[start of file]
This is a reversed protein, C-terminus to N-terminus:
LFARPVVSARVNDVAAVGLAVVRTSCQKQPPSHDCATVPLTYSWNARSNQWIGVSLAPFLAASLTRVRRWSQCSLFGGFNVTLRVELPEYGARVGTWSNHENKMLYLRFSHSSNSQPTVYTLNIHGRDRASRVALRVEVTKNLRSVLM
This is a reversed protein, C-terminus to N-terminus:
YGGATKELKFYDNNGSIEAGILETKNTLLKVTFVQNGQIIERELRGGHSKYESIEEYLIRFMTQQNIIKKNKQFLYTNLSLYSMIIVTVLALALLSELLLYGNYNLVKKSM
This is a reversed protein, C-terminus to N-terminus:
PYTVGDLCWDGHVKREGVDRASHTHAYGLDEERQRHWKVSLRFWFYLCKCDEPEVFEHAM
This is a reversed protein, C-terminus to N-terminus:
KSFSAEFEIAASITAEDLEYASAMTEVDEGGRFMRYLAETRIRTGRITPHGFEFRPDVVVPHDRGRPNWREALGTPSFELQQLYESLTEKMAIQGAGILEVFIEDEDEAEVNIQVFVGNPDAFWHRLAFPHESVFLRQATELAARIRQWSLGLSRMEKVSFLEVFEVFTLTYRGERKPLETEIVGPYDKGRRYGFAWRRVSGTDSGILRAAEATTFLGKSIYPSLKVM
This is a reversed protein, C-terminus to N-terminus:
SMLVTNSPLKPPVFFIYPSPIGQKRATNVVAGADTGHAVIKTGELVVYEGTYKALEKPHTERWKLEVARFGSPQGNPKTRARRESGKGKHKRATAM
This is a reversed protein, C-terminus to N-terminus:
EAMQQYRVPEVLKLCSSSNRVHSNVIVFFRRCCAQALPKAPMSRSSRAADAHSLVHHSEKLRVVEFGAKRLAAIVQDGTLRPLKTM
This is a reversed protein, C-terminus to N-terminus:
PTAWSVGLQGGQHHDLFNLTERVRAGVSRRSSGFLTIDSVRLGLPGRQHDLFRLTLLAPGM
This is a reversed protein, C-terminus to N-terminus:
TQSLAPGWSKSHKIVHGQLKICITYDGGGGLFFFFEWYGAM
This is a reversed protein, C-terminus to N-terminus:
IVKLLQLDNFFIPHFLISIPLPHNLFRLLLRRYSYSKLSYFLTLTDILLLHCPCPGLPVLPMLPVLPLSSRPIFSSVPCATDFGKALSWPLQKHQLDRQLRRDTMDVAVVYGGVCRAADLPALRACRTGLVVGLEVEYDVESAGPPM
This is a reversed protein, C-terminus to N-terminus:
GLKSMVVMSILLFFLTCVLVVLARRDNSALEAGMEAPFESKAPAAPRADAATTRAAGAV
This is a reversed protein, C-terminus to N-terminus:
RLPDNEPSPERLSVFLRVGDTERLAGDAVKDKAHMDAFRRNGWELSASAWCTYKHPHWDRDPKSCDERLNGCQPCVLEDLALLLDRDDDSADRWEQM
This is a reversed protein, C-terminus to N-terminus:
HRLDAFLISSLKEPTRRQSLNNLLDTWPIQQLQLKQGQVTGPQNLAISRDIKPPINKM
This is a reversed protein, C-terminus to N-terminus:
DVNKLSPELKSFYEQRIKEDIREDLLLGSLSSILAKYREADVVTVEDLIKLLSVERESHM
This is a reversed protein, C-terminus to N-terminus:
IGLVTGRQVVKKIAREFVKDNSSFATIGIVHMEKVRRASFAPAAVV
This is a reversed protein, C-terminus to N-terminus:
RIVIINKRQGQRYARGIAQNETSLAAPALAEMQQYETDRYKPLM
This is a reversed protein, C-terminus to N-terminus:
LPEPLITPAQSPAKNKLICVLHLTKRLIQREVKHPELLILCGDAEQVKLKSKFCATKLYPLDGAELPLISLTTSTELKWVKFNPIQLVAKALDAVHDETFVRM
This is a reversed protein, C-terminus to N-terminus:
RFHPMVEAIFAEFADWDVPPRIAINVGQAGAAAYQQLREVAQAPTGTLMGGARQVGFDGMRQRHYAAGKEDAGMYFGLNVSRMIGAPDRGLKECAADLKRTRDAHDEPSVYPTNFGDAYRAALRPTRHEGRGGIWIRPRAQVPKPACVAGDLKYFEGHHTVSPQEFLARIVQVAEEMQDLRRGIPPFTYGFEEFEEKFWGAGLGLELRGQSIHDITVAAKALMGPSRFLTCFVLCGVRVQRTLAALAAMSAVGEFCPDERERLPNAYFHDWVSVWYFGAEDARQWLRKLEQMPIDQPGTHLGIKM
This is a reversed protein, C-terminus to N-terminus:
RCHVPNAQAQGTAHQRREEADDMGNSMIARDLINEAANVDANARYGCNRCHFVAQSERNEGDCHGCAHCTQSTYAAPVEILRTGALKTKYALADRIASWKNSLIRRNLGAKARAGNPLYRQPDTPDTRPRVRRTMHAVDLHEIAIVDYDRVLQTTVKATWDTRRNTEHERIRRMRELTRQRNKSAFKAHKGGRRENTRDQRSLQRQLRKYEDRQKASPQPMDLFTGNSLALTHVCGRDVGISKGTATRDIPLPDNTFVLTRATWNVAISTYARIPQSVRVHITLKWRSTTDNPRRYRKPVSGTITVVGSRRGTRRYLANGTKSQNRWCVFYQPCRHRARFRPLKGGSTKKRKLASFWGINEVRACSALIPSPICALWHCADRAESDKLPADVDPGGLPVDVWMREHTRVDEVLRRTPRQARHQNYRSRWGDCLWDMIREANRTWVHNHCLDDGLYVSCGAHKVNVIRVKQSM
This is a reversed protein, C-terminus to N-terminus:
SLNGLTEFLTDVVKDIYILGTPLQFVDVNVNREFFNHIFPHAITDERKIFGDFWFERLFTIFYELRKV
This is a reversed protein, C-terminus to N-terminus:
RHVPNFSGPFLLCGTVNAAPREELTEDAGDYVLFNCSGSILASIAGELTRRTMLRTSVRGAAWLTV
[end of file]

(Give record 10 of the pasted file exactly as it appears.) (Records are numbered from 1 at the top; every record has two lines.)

This is a reversed protein, C-terminus to N-terminus:
GLKSMVVMSILLFFLTCVLVVLARRDNSALEAGMEAPFESKAPAAPRADAATTRAAGAV